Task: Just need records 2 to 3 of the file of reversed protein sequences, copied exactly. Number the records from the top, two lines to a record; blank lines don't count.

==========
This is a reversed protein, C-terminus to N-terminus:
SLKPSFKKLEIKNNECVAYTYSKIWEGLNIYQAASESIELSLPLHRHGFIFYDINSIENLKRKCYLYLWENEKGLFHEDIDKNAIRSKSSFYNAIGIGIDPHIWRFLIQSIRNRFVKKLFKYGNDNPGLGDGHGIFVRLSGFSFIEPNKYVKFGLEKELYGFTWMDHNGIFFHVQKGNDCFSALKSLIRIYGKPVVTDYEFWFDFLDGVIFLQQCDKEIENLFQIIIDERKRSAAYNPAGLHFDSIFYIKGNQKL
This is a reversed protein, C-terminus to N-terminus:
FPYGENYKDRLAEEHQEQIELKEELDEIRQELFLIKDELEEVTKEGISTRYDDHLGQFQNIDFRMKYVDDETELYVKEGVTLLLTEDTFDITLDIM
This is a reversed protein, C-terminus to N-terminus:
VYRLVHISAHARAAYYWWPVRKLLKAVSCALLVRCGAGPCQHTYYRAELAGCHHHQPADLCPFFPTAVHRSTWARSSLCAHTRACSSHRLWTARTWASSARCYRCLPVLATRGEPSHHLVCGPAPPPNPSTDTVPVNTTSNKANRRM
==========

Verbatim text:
This is a reversed protein, C-terminus to N-terminus:
FPYGENYKDRLAEEHQEQIELKEELDEIRQELFLIKDELEEVTKEGISTRYDDHLGQFQNIDFRMKYVDDETELYVKEGVTLLLTEDTFDITLDIM
This is a reversed protein, C-terminus to N-terminus:
VYRLVHISAHARAAYYWWPVRKLLKAVSCALLVRCGAGPCQHTYYRAELAGCHHHQPADLCPFFPTAVHRSTWARSSLCAHTRACSSHRLWTARTWASSARCYRCLPVLATRGEPSHHLVCGPAPPPNPSTDTVPVNTTSNKANRRM